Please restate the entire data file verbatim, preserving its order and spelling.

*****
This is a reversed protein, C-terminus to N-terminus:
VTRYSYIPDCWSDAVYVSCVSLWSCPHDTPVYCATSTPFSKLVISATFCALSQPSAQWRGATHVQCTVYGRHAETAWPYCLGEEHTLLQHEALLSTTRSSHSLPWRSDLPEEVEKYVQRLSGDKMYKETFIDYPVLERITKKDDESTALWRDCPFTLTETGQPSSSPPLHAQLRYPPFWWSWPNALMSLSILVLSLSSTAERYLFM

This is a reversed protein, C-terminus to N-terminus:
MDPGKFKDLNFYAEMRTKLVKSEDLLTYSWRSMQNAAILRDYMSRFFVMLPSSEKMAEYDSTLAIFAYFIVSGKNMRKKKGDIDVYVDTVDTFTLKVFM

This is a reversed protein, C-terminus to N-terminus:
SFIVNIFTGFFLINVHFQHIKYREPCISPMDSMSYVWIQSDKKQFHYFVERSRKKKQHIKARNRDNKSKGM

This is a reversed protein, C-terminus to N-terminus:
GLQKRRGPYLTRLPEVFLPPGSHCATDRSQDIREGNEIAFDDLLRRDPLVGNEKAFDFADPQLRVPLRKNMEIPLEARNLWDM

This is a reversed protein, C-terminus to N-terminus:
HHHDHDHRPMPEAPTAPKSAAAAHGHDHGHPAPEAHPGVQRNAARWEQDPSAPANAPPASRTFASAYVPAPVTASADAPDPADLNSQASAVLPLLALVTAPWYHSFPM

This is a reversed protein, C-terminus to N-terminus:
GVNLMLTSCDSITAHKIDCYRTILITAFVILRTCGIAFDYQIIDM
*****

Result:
This is a reversed protein, C-terminus to N-terminus:
VTRYSYIPDCWSDAVYVSCVSLWSCPHDTPVYCATSTPFSKLVISATFCALSQPSAQWRGATHVQCTVYGRHAETAWPYCLGEEHTLLQHEALLSTTRSSHSLPWRSDLPEEVEKYVQRLSGDKMYKETFIDYPVLERITKKDDESTALWRDCPFTLTETGQPSSSPPLHAQLRYPPFWWSWPNALMSLSILVLSLSSTAERYLFM

This is a reversed protein, C-terminus to N-terminus:
MDPGKFKDLNFYAEMRTKLVKSEDLLTYSWRSMQNAAILRDYMSRFFVMLPSSEKMAEYDSTLAIFAYFIVSGKNMRKKKGDIDVYVDTVDTFTLKVFM

This is a reversed protein, C-terminus to N-terminus:
SFIVNIFTGFFLINVHFQHIKYREPCISPMDSMSYVWIQSDKKQFHYFVERSRKKKQHIKARNRDNKSKGM

This is a reversed protein, C-terminus to N-terminus:
GLQKRRGPYLTRLPEVFLPPGSHCATDRSQDIREGNEIAFDDLLRRDPLVGNEKAFDFADPQLRVPLRKNMEIPLEARNLWDM

This is a reversed protein, C-terminus to N-terminus:
HHHDHDHRPMPEAPTAPKSAAAAHGHDHGHPAPEAHPGVQRNAARWEQDPSAPANAPPASRTFASAYVPAPVTASADAPDPADLNSQASAVLPLLALVTAPWYHSFPM

This is a reversed protein, C-terminus to N-terminus:
GVNLMLTSCDSITAHKIDCYRTILITAFVILRTCGIAFDYQIIDM